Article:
There was something invigorating about the trail becoming less defined. Between what he was able to get out of Lankin and a topo map of Gaia’s Backbone, it was quite plain there was no real trail to reach Phantom Peak. Of course, the way both he and Grizz talked, it wasn’t like one would really want to go up there. Trace, however, was determined. After all, those were only stories and unfortunate accidents. The mountain wasn’t really cursed or haunted or both.
It was a steady uphill climb. Not a steep grade, but enough to remind him he was gaining elevation. On occasion, he thought back to that night at Magpie Jack’s and the stories he was told. Some smacked of not being prepared or just simple bad luck. There were a few other tales that were not so easy to dismiss logically; like those of hearing a voice or two almost out of range, or seeing something out of the peripheries that was gone in a blink, but left the uneasy feeling of being watched, if not followed. In an attempt to not spook himself, Trace chuckled, thinking of Grizz and Lankin as mountain yokels, backwoods hicks. It was a given they’d be superstitious.
Somewhere close to tree-line he began to get that feeling of being watched. It chilled him and he tried to tell himself he was letting his mind play tricks on him. There was nothing malign on Phantom Peak, despite what the locals might believe. Still, as he walked, the sensation stayed with him, nagging, causing him to subconsciously look over his shoulder once or twice. There would never be anything, which aggravated his self-annoyance. With a curse under his breath, he pushed on.
The summit was just above the krummholtz. Just a little over eleven-thousand feet. It was barren and rock-strewn. He could see the Death’s Head and Hell’s Watchtower in the distance. The sky was remarkably clear and the air was warm. The sensation of being watched slipped to the back of his mind as he took a moment to be satisfied with his accomplishment.
Removing his back, he leaned against a fairly large boulder and pulled out an energy bar. He figured he’d grab his camera and take some pictures to show those rednecks down in Marrakech that there was nothing to be frightened of. They could start telling a new story; the tale of the man who came up and down Phantom Peak one fine September day without the slightest bit of trouble or terror.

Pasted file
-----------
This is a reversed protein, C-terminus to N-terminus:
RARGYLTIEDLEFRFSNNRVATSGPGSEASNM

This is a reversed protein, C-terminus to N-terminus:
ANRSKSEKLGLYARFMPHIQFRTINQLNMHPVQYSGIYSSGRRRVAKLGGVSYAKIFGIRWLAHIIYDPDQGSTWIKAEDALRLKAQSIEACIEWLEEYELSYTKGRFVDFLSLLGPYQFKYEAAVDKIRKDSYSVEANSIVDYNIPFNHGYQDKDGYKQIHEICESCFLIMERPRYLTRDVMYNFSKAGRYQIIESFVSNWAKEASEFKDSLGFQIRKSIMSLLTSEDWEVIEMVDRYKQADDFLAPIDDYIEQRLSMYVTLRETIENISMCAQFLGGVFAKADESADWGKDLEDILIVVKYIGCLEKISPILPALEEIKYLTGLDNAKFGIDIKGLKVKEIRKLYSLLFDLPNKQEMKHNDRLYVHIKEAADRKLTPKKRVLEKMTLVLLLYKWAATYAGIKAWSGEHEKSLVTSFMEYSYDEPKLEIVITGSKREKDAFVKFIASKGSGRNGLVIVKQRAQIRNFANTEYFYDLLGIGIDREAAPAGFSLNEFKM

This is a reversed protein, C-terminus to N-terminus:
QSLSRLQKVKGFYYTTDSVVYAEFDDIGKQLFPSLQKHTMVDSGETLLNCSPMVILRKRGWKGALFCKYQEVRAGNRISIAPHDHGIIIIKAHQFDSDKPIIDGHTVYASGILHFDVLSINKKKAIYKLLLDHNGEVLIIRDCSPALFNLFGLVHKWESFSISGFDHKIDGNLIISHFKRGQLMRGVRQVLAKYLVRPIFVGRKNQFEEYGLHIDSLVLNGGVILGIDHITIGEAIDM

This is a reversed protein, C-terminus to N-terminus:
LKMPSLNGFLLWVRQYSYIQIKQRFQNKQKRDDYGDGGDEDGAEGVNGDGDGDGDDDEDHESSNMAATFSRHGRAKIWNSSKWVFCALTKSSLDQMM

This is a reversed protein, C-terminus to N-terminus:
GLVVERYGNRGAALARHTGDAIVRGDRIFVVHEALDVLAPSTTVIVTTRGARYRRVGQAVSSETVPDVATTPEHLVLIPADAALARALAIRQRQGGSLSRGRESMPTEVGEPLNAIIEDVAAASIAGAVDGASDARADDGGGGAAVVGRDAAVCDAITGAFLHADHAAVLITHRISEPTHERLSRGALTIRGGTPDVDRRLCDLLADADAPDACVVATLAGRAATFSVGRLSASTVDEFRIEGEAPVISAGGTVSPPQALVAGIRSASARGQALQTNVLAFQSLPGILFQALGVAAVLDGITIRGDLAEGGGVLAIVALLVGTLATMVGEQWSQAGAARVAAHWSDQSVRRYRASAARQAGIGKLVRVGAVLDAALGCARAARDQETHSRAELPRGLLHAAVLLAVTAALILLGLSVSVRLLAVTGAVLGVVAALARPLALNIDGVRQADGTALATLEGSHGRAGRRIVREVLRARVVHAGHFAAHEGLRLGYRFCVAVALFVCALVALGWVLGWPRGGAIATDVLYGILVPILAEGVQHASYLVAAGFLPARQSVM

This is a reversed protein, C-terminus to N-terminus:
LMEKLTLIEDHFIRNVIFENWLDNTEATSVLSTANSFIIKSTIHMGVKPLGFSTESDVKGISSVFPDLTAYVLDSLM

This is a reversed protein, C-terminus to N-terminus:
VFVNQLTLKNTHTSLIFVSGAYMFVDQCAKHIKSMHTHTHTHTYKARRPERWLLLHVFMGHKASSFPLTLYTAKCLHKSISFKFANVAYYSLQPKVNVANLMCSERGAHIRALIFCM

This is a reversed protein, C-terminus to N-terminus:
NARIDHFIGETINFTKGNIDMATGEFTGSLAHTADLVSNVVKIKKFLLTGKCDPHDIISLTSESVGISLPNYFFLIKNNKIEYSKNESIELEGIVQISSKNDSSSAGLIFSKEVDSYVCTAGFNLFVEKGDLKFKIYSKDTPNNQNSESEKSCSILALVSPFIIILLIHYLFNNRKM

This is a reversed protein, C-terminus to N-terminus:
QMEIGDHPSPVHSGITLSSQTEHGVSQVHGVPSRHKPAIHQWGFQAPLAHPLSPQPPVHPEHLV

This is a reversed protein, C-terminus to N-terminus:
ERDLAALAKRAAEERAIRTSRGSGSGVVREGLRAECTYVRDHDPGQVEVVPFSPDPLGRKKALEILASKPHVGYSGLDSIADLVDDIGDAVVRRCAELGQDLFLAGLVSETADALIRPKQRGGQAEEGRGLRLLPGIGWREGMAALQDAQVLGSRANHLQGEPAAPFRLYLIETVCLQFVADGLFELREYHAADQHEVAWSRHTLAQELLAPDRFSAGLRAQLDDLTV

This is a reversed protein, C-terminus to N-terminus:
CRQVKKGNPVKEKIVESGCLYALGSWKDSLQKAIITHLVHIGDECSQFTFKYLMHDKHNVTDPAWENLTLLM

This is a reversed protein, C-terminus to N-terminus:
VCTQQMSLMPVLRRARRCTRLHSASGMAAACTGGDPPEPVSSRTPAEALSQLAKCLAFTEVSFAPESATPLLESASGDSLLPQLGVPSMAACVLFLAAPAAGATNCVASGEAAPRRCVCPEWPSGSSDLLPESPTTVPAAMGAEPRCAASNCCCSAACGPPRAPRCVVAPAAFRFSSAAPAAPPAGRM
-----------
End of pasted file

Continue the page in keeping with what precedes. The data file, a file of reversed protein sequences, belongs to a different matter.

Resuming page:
The sound of laughter made him jump. It was innocent, carefree, and decidedly feminine. Trace looked around and saw no one. He was about to dismiss it as the wind when it came again. Whoever it was seemed to be having a wonderful time. Stashing his pack in a cut in the boulder, he began to follow the sound.
Coming upon some loose scree, he caught sight of something below him, what looked like perhaps blond hair and pale skin moving in the early autumn breeze. Another giggle, slightly louder this time, echoed in his ears. With a smile, Trace picked his way along the scree to get a better look. At one point, he thought he heard a man’s voice as well. Just a little ways from the blond was some red and slightly darker color. Young lovers, perhaps, having a little tryst out in the backcountry.
Halfway down the scree, the laughing and voices stopped. Something changed with figures Trace had been observing as he scrambled closer. They no longer bore even the slightest resemblance to people. They were trees. Two sets of aspens showing their fall colors in the golden afternoon light.
This was perplexing; Trace had better than twenty-twenty vision. He couldn’t imagine being fooled so easily. Although at first he was willing to think it might have been the wind, there were distinct voices. Human voices. It was all very strange. His mind struggled to make sense of it as he took his next step.
That’s when his foot slipped and all his questions became irrelevant. The world gave out from under him. He was falling, the sound of sliding scree replacing that of laughter in his ears.